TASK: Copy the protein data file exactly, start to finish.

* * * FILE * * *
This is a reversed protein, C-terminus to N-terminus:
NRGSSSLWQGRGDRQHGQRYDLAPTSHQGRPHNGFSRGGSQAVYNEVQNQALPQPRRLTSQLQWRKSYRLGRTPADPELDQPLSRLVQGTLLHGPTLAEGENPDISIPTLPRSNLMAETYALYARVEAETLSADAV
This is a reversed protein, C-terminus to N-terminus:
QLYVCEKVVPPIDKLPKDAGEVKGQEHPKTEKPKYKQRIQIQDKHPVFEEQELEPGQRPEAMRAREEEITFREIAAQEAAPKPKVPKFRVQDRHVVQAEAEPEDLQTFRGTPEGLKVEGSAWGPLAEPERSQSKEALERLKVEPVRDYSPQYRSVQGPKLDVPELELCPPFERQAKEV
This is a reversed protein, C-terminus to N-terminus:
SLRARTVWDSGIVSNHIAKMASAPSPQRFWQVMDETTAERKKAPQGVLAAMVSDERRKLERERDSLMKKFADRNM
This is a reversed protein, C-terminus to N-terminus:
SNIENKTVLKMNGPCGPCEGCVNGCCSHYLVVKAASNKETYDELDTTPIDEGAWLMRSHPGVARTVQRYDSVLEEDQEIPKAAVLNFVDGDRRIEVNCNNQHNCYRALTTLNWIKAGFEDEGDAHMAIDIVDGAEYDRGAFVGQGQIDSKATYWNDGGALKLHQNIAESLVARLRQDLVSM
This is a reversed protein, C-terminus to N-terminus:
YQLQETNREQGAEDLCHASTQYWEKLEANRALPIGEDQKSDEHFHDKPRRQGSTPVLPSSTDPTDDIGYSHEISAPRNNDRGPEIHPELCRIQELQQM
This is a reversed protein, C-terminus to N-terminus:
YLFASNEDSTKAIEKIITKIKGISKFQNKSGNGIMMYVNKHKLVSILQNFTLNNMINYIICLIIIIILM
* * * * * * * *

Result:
This is a reversed protein, C-terminus to N-terminus:
NRGSSSLWQGRGDRQHGQRYDLAPTSHQGRPHNGFSRGGSQAVYNEVQNQALPQPRRLTSQLQWRKSYRLGRTPADPELDQPLSRLVQGTLLHGPTLAEGENPDISIPTLPRSNLMAETYALYARVEAETLSADAV
This is a reversed protein, C-terminus to N-terminus:
QLYVCEKVVPPIDKLPKDAGEVKGQEHPKTEKPKYKQRIQIQDKHPVFEEQELEPGQRPEAMRAREEEITFREIAAQEAAPKPKVPKFRVQDRHVVQAEAEPEDLQTFRGTPEGLKVEGSAWGPLAEPERSQSKEALERLKVEPVRDYSPQYRSVQGPKLDVPELELCPPFERQAKEV
This is a reversed protein, C-terminus to N-terminus:
SLRARTVWDSGIVSNHIAKMASAPSPQRFWQVMDETTAERKKAPQGVLAAMVSDERRKLERERDSLMKKFADRNM
This is a reversed protein, C-terminus to N-terminus:
SNIENKTVLKMNGPCGPCEGCVNGCCSHYLVVKAASNKETYDELDTTPIDEGAWLMRSHPGVARTVQRYDSVLEEDQEIPKAAVLNFVDGDRRIEVNCNNQHNCYRALTTLNWIKAGFEDEGDAHMAIDIVDGAEYDRGAFVGQGQIDSKATYWNDGGALKLHQNIAESLVARLRQDLVSM
This is a reversed protein, C-terminus to N-terminus:
YQLQETNREQGAEDLCHASTQYWEKLEANRALPIGEDQKSDEHFHDKPRRQGSTPVLPSSTDPTDDIGYSHEISAPRNNDRGPEIHPELCRIQELQQM
This is a reversed protein, C-terminus to N-terminus:
YLFASNEDSTKAIEKIITKIKGISKFQNKSGNGIMMYVNKHKLVSILQNFTLNNMINYIICLIIIIILM